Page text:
Gourmet cities and natural beauty
After 2 days rest/discovery/gastronomy in Ôsaka, take the ferry to the north of Kyushu. Agenda for the first days on the island: delicious street food, gondola trip and zen temples; cruise to an archipelago made up of 99 heavenly islands; discovery of Nagasaki, a city full of history which has much more to offer than just a dramatic episode during the Second World War; descent into the “hells” and ascent of a fire mountain on the Shimabara peninsula.
Centre and south of the island: castles, black pigs and volcanoes
Now at the heart of Kyushu, explore Kumamoto – a beautiful city which is home to a huge castle, one of Japan’s most picturesque landscaped garden and a number of unusual religious sites. Then, off to the south to Kagoshima with its fields of sweet potatoes and breed of black pigs. After a short visit to the volcanic island of Sakurajima, a stay in the natural surroundings of Ibusuki with relaxation in the warm sand baths, tasting of delicious homestyle dishes, stroll through the subtropical flower world and trek to the summit of Mount Kaimondake, the Fuji of southern Kyushu.
Wild coasts, legendary mountains and thermal tourism
You will now leave the southern tip of the island and travel to its Pacific Side, famous for its rugged coastline and unusual shaped reefs. After admiring the beautiful seascapes, short jaunt into the mountains of Takachiho, a major spiritual centre of Shintoism. Tour plan: boat trip through basalt gorges and visit to the shrine where, according to the legend, the sun goddess plunged the world into darkness. Then, return to the coast and to Usuki, an old Samurai town and home to a set of unique stone Buddha statues. Finally, before taking the ferry back to Ôsaka, brief stop in Beppu, the world’s most geothermically active city, famous for its hot spring and its “hells” (vividly coloured, scalding hot springs).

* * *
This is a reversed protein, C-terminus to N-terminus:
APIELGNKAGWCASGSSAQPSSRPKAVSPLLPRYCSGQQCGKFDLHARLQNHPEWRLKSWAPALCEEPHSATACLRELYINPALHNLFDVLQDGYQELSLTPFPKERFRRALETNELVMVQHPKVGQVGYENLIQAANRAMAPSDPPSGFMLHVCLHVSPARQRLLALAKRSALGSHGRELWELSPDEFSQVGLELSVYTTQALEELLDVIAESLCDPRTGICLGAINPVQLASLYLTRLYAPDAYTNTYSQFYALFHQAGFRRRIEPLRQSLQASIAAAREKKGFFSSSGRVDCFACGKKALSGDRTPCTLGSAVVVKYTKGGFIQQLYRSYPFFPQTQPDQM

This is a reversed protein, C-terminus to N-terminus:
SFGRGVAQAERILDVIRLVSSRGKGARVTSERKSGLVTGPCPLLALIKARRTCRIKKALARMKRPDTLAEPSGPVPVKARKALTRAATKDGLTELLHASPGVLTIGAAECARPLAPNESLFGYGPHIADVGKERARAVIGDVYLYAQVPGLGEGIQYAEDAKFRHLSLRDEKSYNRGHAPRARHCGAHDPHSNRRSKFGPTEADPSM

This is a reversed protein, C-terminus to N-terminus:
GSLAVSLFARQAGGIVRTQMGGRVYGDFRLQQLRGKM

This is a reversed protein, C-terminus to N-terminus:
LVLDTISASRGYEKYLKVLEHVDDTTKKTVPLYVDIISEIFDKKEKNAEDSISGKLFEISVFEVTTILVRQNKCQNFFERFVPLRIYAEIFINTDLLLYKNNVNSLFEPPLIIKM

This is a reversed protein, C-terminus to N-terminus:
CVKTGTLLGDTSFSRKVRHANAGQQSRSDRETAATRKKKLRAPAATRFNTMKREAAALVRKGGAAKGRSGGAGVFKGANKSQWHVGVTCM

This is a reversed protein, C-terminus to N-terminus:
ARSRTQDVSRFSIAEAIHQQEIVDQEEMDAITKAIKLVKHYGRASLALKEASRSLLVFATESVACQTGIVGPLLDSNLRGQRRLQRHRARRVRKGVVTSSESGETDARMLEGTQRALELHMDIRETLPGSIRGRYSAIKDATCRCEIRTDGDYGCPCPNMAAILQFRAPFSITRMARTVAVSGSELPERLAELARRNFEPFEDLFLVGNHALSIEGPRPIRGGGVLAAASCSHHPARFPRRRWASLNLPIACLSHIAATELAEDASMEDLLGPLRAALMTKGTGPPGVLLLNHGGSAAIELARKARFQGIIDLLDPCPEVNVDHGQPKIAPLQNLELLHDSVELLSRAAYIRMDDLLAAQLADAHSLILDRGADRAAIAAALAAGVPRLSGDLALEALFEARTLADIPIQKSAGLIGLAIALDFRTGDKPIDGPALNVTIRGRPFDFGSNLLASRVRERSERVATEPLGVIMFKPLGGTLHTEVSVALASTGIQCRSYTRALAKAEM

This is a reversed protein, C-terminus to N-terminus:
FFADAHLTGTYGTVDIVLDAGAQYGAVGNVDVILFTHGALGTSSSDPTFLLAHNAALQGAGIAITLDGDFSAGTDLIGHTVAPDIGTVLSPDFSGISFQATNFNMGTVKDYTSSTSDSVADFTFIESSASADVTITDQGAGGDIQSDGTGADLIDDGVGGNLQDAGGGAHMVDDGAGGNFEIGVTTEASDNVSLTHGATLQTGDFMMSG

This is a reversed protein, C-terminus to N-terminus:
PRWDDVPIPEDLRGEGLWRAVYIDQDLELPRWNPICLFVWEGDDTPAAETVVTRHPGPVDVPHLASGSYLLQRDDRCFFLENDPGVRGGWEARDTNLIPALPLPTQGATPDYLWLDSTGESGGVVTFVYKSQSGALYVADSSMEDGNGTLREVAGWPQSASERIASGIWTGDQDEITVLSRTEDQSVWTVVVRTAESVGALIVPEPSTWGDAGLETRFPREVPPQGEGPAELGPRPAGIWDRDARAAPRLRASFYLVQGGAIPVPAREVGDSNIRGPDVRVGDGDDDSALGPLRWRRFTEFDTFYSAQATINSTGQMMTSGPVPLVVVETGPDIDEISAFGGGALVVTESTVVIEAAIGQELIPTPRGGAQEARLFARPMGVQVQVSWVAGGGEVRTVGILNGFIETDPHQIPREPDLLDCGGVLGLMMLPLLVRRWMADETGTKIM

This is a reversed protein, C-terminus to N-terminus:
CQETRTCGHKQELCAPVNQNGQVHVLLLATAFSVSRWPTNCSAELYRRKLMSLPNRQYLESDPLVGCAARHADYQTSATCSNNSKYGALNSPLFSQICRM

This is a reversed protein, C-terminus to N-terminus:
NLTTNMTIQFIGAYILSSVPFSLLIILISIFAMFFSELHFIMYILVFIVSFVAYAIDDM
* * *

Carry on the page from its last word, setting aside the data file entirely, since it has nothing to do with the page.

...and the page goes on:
- I offer typically tours during the spring (15.03 to 31.05) and autumn (30.09 to 30.11). I do not travel to Japan during the summer because it’s too hot and rainy. I have also decided not to offer tours during the winter – traditional Japanese houses do not have central heating and I don’t want my customers to freeze.
- The difficulty level is calculated for active travellers who are physically fit and enjoy walking/hiking.
- For more detailed information about the Japanese accommodation system as well as further peculiarities unique to the “Land of the Rising Sun”, please refer to our brochure Tips for Travellers to Japan.